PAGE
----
Uninhabited for two centuries, Galeria is today set in a splendid, natural oasis, inside which you can still admire the 18th-century bell tower of the Church of San Nicola, the ruins of the castle and many buildings scattered among the lush vegetation.
Near Monteflavio, about 50 km from Rome in the Sabina region, is the imposing medieval settlement dating back to the 13th century. Located at 900 meters above sea level, on the top of a hill, Montefalco had a strategic position, which is why a fortified village - with a castle, houses, a cistern and a defensive wall - was built there. The ancient estate of Montefalco was already abandoned, when in 1422, there is the first official information of the ancient Monteflavio: it was only at the end of the 16th century, in fact, that the village was rebuilt at the foot of the relief, thanks to the Orsini family; hence the name of Monteflavio in honour of Cardinal Flavio Orsini.
The ruins of walls, towers and some remains of houses are preserved. The excursion is suggestive, but quite demanding, and requires special attention and mountain equipment.
This poetic abandoned village rises to the west of Lake Bracciano, on a tufaceous hill in the heart of the Monterano Regional Nature Reserve. There are traces of Etruscan tombs, the only evidence of this civilization in the area. From the 2nd century BC, the settlement was dominated by the Romans and, from the 4th century AD, by the Lombards. In the following centuries, the village experienced ups and downs. In 1500, it was owned by the Orsini family and then passed, in the middle of the 17th century, into the hands of the Altieri, thanks to whom Monterano went through a period of great Baroque splendour: the Church and the Convent of San Bonaventura, the octagonal fountain, the fountain with the statue of the lion and the facade of the Ducal Palace, by Gian Lorenzo Bernini, were built. After the malaria epidemic and the fall of the Pope's temporal power in 1798, the village passed under the rule of the Roman Republic for a short time, to be then reconquered by the Bourbon army and later definitively destroyed by the French army.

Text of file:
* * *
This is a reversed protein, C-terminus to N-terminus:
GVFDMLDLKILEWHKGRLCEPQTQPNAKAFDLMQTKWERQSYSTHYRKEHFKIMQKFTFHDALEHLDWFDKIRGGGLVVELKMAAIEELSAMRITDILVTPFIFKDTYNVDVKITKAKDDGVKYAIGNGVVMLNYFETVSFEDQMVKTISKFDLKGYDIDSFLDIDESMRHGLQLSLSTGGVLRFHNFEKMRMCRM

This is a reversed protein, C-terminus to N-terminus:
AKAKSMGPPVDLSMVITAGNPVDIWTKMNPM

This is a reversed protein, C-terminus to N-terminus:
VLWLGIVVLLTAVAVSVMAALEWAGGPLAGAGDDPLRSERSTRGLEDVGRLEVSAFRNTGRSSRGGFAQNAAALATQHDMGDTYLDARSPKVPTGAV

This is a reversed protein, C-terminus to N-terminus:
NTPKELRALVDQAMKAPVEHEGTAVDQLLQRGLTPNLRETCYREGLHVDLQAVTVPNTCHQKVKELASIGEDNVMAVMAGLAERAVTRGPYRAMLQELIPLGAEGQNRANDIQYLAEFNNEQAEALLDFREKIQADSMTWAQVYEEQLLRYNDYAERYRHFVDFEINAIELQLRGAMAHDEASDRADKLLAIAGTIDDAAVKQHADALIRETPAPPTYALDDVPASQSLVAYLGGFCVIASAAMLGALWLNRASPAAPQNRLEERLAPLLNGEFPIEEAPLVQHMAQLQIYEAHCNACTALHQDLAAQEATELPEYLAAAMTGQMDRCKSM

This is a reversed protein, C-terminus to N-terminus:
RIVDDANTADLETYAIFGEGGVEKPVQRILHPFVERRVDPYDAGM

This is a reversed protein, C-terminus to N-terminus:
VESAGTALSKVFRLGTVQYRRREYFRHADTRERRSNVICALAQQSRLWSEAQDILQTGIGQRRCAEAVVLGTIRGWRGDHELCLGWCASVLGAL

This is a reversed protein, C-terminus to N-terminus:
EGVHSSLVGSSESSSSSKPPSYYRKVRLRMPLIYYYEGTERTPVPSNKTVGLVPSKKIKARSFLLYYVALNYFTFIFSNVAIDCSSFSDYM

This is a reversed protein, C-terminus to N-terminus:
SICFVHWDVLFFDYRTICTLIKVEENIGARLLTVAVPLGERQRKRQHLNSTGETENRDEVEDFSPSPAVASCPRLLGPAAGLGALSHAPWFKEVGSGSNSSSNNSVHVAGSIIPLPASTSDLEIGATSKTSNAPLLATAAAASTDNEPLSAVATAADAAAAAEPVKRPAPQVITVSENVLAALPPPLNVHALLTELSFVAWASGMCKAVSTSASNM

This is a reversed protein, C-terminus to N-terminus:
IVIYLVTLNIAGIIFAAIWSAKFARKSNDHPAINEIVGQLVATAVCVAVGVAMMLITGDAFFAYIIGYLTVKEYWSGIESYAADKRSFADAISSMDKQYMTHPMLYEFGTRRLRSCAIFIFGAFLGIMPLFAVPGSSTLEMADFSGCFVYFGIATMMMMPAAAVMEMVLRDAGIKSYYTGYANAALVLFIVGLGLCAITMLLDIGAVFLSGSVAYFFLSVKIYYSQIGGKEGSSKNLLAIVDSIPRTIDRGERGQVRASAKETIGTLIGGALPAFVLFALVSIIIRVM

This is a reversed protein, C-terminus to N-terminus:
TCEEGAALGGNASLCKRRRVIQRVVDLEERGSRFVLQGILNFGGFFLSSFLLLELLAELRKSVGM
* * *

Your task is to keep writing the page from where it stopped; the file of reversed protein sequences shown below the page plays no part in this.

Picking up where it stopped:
A wonderful scenery catches the visitor's eye: buildings and remains from different periods, immersed in lush vegetation, such as the ancient Roman aqueduct, the ruins of the Church of San Rocco, the Porta Cretella, the towers and houses, and the magnificent works by Bernini.
Over the years, Monterano has been the location of dozens of films, including Il Marchese del Grillo, Ladyhawke and Brancaleone alle crociate. Not to be missed the suggestive Diosilla Waterfall, with its Dantesque appearance and the polychromatic waters.
Near the village of the same name, in a small isolated valley of the Sabina region are the ruins of this enchanting and little-known village. There are no significant historical documents about its origins: probably built on the remains of a Roman settlement, an inhabited nucleus arose in medieval times around a castle, owned by the Savelli and, later, by other Roman noble families.
A single door allowed access to the village, which was definitively abandoned on 24 April 1901, following a violent earthquake, estimated as measuring VIII on the Mercalli Scale.
Currently, you can admire the apse of the ruined Church of Santa Maria, the two main village paths, framed by the ruins of the houses, and the remains of the Castle, with the three circular towers, the walls and the imposing tower with a square base.
Surrounded by woods and fruit trees, and thanks to the discreet integrity of the original urban fabric, Stazzano Vecchio is a real "gem" for ghost town enthusiasts. It is required particular attention due to the structural characteristics of the area.
Cover Photo: The Fountain by Bernini and the Church of San Bonaventura Antica Monterano - ph canalemonterano.online Comune di Canale Monterano